In March 2010, ANZ launched a co-creation campaign, called ‘Aviation Design Academy,’ in which it asked creative types around the globe to submit their ideas for a mid-flight snack in Economy, a signature cocktail in Premium Economy or a stylish eye mask for premium classes. The winning ideas would be turned into actual products on ANZ’s B777-300 inaugural flight from Auckland to London in April 2011. The airline received hundreds of innovative ideas and in May 2010 held a judging day where all the finalists’ cocktails and snacks were made on the spot and the winners in each category were chosen.

ANZ has also added several innovative features to its new Panasonic eX2 IFE system. A ‘screen share’ option lets passengers synchronize video and music with their neighbours so they can watch and listen together (see this video for more details). A visual flight planner informs passengers about the inflight routine, for example when flights will be dimmed, while passengers can also text questions to the inflight concierge.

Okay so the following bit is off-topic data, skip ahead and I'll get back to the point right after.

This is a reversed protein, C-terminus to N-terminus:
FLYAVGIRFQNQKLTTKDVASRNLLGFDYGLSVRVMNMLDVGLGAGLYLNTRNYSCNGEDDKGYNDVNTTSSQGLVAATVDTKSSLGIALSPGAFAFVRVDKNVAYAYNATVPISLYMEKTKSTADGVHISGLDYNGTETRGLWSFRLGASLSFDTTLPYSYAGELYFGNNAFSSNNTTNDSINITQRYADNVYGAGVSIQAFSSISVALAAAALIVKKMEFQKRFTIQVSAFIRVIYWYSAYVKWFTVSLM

In a collaboration with YouTube, ANZ also just launched a dedicated website that will allow anyone to upload, watch and share videos. Up to 100 short videos will be chosen by the airline each week to feature onboard as part of its inflight entertainment programming.

ANZ will also offer mobile connectivity onboard the B777s, allowing passengers to send and receive emails and text messages during the flight on their cellphones. It is not clear however, whether this service is already available.

Inflight concierge, kids stories and wine-tasting
ANZ has also added social touch to the galley areas. The airline’s inflight concierge can use a large screen in the front galley to host post-dinner wine tastings or to tell more about the arrival destination. In the rear galley cabin crew will read after-dinner stories to kids (video here).

Radical unbundling on short-haul